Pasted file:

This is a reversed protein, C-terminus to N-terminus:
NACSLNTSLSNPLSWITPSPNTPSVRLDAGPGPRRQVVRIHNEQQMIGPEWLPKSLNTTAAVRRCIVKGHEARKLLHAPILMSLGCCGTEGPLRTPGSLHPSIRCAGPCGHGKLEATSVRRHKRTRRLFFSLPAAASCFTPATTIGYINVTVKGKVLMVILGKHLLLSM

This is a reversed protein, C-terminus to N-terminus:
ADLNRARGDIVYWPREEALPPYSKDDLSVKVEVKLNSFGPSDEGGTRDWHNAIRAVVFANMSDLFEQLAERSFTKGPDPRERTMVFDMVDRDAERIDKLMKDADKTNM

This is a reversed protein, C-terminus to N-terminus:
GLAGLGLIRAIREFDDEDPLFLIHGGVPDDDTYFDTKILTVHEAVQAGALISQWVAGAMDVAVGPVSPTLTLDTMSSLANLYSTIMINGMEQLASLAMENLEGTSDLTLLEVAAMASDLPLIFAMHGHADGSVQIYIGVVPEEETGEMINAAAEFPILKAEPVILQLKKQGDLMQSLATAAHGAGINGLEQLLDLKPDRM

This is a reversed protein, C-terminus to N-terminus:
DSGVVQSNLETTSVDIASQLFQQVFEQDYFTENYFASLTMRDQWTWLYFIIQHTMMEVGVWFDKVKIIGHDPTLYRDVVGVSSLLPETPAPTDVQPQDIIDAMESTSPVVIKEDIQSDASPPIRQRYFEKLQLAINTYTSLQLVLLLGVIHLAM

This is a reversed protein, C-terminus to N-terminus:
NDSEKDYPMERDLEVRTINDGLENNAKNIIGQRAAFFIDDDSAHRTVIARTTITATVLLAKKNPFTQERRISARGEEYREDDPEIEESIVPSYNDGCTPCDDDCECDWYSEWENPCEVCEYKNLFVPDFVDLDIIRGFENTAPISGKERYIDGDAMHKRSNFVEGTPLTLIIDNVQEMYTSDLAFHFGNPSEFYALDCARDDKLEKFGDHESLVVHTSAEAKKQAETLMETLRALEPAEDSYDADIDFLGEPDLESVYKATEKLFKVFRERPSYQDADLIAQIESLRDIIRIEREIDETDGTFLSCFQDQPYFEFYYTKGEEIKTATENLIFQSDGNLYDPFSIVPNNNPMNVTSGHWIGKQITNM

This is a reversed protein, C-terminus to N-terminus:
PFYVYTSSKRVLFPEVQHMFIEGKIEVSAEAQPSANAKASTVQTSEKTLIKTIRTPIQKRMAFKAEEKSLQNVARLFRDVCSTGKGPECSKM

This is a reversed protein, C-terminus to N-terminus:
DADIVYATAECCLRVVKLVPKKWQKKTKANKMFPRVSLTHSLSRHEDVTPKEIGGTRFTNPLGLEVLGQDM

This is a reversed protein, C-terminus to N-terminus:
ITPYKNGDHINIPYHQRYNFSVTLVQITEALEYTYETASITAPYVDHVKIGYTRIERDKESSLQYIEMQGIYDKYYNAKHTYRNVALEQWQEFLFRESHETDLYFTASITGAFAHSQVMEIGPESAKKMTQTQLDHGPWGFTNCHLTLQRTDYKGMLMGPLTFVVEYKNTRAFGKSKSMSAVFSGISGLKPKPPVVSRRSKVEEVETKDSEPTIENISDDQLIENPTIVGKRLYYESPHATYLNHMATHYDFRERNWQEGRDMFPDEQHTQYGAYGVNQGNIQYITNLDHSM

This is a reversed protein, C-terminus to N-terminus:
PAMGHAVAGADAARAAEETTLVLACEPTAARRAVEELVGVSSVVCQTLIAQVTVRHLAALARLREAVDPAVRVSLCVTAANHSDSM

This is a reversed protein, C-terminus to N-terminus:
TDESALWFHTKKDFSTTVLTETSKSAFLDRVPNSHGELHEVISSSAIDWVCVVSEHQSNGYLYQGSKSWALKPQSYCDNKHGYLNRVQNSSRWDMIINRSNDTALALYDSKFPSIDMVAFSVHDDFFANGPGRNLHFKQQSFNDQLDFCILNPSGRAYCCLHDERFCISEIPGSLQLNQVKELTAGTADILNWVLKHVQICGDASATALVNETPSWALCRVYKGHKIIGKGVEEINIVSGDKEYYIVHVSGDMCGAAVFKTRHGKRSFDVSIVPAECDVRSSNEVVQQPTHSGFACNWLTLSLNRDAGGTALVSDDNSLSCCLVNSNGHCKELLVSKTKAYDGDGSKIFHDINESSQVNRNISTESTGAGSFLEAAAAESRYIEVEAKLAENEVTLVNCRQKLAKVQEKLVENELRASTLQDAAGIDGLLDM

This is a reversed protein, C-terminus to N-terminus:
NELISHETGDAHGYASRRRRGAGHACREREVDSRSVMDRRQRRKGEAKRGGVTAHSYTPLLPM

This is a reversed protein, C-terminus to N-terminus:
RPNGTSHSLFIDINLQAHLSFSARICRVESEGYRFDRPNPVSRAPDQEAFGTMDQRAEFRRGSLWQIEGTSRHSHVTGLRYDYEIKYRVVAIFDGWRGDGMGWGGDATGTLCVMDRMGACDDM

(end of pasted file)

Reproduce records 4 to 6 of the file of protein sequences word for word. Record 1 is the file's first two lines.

This is a reversed protein, C-terminus to N-terminus:
DSGVVQSNLETTSVDIASQLFQQVFEQDYFTENYFASLTMRDQWTWLYFIIQHTMMEVGVWFDKVKIIGHDPTLYRDVVGVSSLLPETPAPTDVQPQDIIDAMESTSPVVIKEDIQSDASPPIRQRYFEKLQLAINTYTSLQLVLLLGVIHLAM

This is a reversed protein, C-terminus to N-terminus:
NDSEKDYPMERDLEVRTINDGLENNAKNIIGQRAAFFIDDDSAHRTVIARTTITATVLLAKKNPFTQERRISARGEEYREDDPEIEESIVPSYNDGCTPCDDDCECDWYSEWENPCEVCEYKNLFVPDFVDLDIIRGFENTAPISGKERYIDGDAMHKRSNFVEGTPLTLIIDNVQEMYTSDLAFHFGNPSEFYALDCARDDKLEKFGDHESLVVHTSAEAKKQAETLMETLRALEPAEDSYDADIDFLGEPDLESVYKATEKLFKVFRERPSYQDADLIAQIESLRDIIRIEREIDETDGTFLSCFQDQPYFEFYYTKGEEIKTATENLIFQSDGNLYDPFSIVPNNNPMNVTSGHWIGKQITNM

This is a reversed protein, C-terminus to N-terminus:
PFYVYTSSKRVLFPEVQHMFIEGKIEVSAEAQPSANAKASTVQTSEKTLIKTIRTPIQKRMAFKAEEKSLQNVARLFRDVCSTGKGPECSKM